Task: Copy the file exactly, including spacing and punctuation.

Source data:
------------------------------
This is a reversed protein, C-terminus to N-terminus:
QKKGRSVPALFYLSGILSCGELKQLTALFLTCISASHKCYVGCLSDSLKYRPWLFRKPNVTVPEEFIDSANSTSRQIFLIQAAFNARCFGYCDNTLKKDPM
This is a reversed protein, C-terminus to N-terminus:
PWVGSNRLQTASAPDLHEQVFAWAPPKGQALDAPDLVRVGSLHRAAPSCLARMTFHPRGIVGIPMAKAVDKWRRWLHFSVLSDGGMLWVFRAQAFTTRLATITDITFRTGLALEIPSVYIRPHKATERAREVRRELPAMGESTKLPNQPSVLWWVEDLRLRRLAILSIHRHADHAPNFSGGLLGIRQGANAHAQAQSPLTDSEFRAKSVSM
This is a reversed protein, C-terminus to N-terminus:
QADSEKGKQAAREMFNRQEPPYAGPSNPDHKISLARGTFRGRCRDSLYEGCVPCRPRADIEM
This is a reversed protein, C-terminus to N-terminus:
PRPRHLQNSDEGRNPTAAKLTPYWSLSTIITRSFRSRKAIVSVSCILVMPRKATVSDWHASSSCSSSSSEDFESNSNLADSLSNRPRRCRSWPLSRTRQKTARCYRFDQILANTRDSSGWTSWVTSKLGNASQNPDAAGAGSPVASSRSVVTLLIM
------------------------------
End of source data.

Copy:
This is a reversed protein, C-terminus to N-terminus:
QKKGRSVPALFYLSGILSCGELKQLTALFLTCISASHKCYVGCLSDSLKYRPWLFRKPNVTVPEEFIDSANSTSRQIFLIQAAFNARCFGYCDNTLKKDPM
This is a reversed protein, C-terminus to N-terminus:
PWVGSNRLQTASAPDLHEQVFAWAPPKGQALDAPDLVRVGSLHRAAPSCLARMTFHPRGIVGIPMAKAVDKWRRWLHFSVLSDGGMLWVFRAQAFTTRLATITDITFRTGLALEIPSVYIRPHKATERAREVRRELPAMGESTKLPNQPSVLWWVEDLRLRRLAILSIHRHADHAPNFSGGLLGIRQGANAHAQAQSPLTDSEFRAKSVSM
This is a reversed protein, C-terminus to N-terminus:
QADSEKGKQAAREMFNRQEPPYAGPSNPDHKISLARGTFRGRCRDSLYEGCVPCRPRADIEM
This is a reversed protein, C-terminus to N-terminus:
PRPRHLQNSDEGRNPTAAKLTPYWSLSTIITRSFRSRKAIVSVSCILVMPRKATVSDWHASSSCSSSSSEDFESNSNLADSLSNRPRRCRSWPLSRTRQKTARCYRFDQILANTRDSSGWTSWVTSKLGNASQNPDAAGAGSPVASSRSVVTLLIM